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Easter Everywhere

March 28, 2016

“Easter Everywhere” Isaiah 65:17-25; Luke 24:1-12 © 3.27.16 by Tom Cheatham at First Presbyterian Church, Amory, MS. All rights reserved.

The great classic Christian author C.S. Lewis once wrote: “Be sure it is not for nothing that the Landlord has knit our hearts so closely to time and place—to one friend rather than another and one shire more than all the land” (Pilgrim’s Regress). This is the way God has made us. We are here or there, but not everywhere. And our particularity, our embodiment, as Lewis observed, is not random or without purpose. It’s part and parcel of what it means to be human. We are our bodies as much as we are our spirits.

Places, then, become very important to us. It may be a physical structure or a natural setting, but a place can sustain our souls or take us to the brink of despair. It can almost literally wrap itself around us like loving arms and remind us of God’s presence or the joys of family. Or it can be so full of pain that we cannot bear to set foot in it unless it be somehow transformed to take on new significance. As a Scottish writer has observed about his land: “Regular maps have few surprises: their contour lines…are reasonably clear. More precious, though, are the unpublished maps we make ourselves, of our city, our place, our daily world, our life; those maps of our private world we use every day; here I was happy, in that place I left my coat behind after a party, that is where I met my love; I cried there once, I was heartsore; but felt better round the corner…, things of that sort, our personal memories, that make the private tapestry of our lives” (Alexander McCall Smith, Love Over Scotland).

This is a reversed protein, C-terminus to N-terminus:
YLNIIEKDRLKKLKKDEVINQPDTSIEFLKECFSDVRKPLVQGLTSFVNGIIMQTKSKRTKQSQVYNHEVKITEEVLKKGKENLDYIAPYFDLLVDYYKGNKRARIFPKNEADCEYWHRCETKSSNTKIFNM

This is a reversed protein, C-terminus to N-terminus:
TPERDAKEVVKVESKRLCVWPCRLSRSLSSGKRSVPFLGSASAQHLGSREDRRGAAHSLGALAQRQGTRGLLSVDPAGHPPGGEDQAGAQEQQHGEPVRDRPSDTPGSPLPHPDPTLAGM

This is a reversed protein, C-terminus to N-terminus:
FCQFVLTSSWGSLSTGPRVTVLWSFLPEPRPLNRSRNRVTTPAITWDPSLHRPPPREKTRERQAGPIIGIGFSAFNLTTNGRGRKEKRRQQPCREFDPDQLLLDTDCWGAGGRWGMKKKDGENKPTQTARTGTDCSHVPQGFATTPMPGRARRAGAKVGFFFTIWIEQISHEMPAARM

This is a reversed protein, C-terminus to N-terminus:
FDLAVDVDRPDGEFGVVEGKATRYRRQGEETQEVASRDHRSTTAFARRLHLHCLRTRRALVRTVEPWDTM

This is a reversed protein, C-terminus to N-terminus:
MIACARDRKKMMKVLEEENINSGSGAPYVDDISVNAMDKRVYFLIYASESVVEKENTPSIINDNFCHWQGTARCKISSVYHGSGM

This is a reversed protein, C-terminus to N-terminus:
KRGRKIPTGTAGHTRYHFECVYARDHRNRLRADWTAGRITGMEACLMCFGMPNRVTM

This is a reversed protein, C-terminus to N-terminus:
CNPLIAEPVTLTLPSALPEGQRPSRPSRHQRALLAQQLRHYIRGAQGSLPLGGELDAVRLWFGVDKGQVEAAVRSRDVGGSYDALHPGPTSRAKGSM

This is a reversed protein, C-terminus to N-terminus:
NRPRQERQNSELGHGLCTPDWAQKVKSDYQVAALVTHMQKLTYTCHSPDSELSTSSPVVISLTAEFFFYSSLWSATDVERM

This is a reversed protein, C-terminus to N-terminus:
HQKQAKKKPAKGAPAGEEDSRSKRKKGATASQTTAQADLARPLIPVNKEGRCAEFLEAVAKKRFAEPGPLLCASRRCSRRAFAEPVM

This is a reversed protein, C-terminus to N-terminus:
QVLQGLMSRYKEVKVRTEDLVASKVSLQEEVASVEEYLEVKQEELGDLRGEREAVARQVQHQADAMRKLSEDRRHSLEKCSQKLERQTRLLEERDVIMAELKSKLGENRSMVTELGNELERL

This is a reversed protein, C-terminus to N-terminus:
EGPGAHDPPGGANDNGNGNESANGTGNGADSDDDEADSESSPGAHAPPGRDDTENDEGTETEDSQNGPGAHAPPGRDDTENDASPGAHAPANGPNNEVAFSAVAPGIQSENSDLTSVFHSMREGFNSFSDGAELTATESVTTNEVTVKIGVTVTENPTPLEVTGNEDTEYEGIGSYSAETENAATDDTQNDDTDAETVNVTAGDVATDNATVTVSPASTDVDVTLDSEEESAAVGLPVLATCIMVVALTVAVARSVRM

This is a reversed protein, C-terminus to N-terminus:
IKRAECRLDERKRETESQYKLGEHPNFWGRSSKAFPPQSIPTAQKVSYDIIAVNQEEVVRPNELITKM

It is not true that one place is the same as another. How many houses will a couple look at before they find the one that feels like home? What smiles does a restaurant or a theater or a park bring, when we recall a first date or a proposal, a special anniversary or simply an afternoon of fun and freedom from demands? How much does a church building mean because a child was baptized, confirmed or married in it? And how much pain is there in the same building because it brings back memories of a loved one who no longer is with us or the failed promises of a God we depended on? There are some places we want to go back to again and again. As for others—for one reason or another, we will never return.

Jerusalem had been a special place for the people of God. It was the center of commerce, at one time the capital of an empire, the crossroads of the world. But most of all it was a sacred city, where God had made his name to dwell in the Temple. Then all that was gone, swept away by an invading army. What remained was only a painful reminder of what had been.

A generation later, when world politics changed and the Middle East was under new management, many of the Jews who had been carried off from their homeland and their beloved city returned. But they faced a daunting task. They had to rebuild both their buildings and their dreams. This place, once so full of life, had to give them sustenance again.

It is with that need in mind that the prophet writes. His promise is glorious, the kind only God can fulfill. Jerusalem will once again be a joy. And it would have the qualities that make people feel at home. Safety, so nobody is going to come sneaking in your home at night to rob you of your goods or even your life. No terror stalks the streets to threaten your children. Continuity, so you can count on being somewhere long enough really to know it, appreciate it, feel settled in it, where your children can make friends and find meaningful work. And you can live a long, happy life. There, too, will be meaning, hope, joy, all those things that move life beyond survival—like art and music and service and worship—so you can celebrate life, know a fresh perspective, anticipate a future even better than the present.